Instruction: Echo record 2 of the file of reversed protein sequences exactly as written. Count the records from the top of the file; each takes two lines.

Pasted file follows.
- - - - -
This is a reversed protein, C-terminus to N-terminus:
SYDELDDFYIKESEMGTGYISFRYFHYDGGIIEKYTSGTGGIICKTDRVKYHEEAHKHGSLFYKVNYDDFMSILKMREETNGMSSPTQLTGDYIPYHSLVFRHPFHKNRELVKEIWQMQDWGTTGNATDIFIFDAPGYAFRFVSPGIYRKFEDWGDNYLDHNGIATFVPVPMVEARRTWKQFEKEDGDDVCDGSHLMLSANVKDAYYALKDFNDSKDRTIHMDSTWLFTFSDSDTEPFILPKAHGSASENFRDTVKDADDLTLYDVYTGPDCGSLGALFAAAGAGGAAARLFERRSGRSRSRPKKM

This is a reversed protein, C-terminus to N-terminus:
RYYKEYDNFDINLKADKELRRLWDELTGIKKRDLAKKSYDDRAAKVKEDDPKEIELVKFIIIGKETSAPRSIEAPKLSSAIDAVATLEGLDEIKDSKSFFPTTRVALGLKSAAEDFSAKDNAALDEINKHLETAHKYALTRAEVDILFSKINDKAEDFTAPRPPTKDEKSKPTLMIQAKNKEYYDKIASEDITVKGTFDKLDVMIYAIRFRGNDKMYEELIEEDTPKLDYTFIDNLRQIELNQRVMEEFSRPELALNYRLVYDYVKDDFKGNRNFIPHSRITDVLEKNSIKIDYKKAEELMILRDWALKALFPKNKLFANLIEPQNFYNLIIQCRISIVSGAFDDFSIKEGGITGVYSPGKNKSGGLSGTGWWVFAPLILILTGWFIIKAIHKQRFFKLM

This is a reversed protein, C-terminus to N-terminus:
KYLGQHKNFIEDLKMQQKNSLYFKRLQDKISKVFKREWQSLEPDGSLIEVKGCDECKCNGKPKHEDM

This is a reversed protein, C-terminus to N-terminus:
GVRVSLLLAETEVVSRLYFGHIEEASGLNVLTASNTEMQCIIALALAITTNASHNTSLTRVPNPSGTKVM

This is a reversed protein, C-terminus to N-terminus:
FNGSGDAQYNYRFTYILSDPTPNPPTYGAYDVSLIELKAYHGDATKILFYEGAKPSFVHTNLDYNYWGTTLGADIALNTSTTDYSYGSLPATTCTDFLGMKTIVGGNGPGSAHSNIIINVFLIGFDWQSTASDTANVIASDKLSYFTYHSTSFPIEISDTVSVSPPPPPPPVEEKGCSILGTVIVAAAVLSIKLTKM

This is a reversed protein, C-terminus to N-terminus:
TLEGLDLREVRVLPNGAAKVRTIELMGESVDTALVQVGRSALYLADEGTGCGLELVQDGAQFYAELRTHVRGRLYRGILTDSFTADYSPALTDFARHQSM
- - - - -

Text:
This is a reversed protein, C-terminus to N-terminus:
RYYKEYDNFDINLKADKELRRLWDELTGIKKRDLAKKSYDDRAAKVKEDDPKEIELVKFIIIGKETSAPRSIEAPKLSSAIDAVATLEGLDEIKDSKSFFPTTRVALGLKSAAEDFSAKDNAALDEINKHLETAHKYALTRAEVDILFSKINDKAEDFTAPRPPTKDEKSKPTLMIQAKNKEYYDKIASEDITVKGTFDKLDVMIYAIRFRGNDKMYEELIEEDTPKLDYTFIDNLRQIELNQRVMEEFSRPELALNYRLVYDYVKDDFKGNRNFIPHSRITDVLEKNSIKIDYKKAEELMILRDWALKALFPKNKLFANLIEPQNFYNLIIQCRISIVSGAFDDFSIKEGGITGVYSPGKNKSGGLSGTGWWVFAPLILILTGWFIIKAIHKQRFFKLM